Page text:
Hang out with the stars in Tenerife


The island of Tenerife might be most commonly associated with sun, sand and Sangria, but there’s more on offer to travelers than might first meet the eye. When you choose to visit the largest of the Canary Islands for a spot of sunshine, make sure you don’t miss out on the other highlights this destination has to offer.

Something that many people don’t realise is that Tenerife is an ideal spot for stargazing, due to its prime location above the ‘temperature inversion layer’. In fact, the Teide Observatory (Observatorio del Teide) was opened on the island in 1964 as one of the world’s first major astronomical observatories. It continues to be one of the most important observatories in the world today.

Seated halfway up Mount Teide and within Teide National Park, the observatory is a must-see for anyone interested in astronomy. You can choose to stay at the Paradise Park Tenerife in Los Cristianos only 14 miles (23.5km) away from the Teide Observatory, and easily access the observatory by car or bus.

The observatory centre has a capacity of around 40 people and regularly takes tours of people to explain the work of the observatory and the telescopes. If you want to book tickets to the observatory or find out more, you can visit IAC.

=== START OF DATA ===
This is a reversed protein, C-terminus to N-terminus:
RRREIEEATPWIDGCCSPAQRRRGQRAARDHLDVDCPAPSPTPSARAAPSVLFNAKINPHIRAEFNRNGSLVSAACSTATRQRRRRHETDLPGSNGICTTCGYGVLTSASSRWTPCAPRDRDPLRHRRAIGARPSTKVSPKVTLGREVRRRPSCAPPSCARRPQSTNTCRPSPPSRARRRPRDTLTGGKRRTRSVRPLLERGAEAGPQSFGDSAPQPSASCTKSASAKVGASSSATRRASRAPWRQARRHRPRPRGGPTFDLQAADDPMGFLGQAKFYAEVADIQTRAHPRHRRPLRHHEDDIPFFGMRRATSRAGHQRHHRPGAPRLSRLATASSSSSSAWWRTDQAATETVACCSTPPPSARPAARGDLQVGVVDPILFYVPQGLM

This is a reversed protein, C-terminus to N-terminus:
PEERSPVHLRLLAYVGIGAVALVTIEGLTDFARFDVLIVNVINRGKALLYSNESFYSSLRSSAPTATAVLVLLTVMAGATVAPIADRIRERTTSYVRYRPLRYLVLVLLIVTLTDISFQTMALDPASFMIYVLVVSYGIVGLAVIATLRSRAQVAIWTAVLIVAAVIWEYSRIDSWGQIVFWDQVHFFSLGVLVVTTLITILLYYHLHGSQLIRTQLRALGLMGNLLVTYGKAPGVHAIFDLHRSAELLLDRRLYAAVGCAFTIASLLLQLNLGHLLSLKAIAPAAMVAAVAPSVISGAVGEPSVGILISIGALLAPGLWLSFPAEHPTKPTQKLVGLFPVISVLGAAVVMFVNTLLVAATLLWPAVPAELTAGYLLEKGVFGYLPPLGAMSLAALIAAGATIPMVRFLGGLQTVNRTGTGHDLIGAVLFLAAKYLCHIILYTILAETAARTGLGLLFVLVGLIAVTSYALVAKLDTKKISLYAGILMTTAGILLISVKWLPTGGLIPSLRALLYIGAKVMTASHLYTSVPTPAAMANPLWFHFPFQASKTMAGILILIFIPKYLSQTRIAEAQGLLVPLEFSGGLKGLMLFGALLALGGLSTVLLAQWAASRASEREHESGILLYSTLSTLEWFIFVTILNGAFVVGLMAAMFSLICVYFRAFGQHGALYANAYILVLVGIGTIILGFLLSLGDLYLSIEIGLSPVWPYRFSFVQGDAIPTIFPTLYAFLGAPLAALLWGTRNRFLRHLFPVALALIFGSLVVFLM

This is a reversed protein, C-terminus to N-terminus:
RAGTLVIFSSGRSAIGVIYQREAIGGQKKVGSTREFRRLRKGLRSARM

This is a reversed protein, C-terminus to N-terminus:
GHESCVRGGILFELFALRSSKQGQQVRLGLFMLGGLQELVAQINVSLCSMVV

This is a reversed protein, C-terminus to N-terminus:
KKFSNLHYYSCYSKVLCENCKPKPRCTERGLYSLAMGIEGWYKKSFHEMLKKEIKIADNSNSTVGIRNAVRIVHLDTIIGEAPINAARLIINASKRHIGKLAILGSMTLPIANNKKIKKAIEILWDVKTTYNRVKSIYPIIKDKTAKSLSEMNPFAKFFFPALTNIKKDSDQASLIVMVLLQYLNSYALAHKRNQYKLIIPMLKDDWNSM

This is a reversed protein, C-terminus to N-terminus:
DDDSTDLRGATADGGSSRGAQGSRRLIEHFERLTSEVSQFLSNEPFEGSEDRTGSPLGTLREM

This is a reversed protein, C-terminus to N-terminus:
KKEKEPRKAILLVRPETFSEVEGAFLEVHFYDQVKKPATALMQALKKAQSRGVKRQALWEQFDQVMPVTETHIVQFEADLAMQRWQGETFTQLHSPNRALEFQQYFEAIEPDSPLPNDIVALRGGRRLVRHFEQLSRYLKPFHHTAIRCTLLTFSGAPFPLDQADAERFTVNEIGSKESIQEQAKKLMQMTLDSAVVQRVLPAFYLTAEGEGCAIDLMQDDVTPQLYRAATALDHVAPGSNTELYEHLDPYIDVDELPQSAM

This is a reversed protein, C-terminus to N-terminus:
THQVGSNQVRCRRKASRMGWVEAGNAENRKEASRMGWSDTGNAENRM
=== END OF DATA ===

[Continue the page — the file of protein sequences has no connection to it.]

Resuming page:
Find a decent package deal to Tenerife which includes flights and accommodation in order to get the most value for money. Jet2holidays offer reasonably priced package deals to Tenerife at resorts ideal for easy access to the Teide Observatory

There’s plenty more to see in this part of Tenerife as well. Being a World Heritage Site, Teide National Park is an area of stunning natural beauty and home to a dormant volcano: Mount Teide (which is in fact the third highest volcano in the world). The National Park sits at 2000m above sea level and the views as you travel further up are nothing short of breath-taking. On clear days you should be able to see the islands of La Palma and Gran Canaria.

The area’s impressive natural beauty means it has been used for filming movies including Clash of the Titans and One Million Years BC and its volcanic nature means it is often compared to Mars. It’s actually used for research into the red planet. So make sure your cameras are fully charged!
Have you visited the observatory or national park at Teide? Tell us in the comments section.

photo credit: c@rljones extranoise szeke Michael Bolognesi

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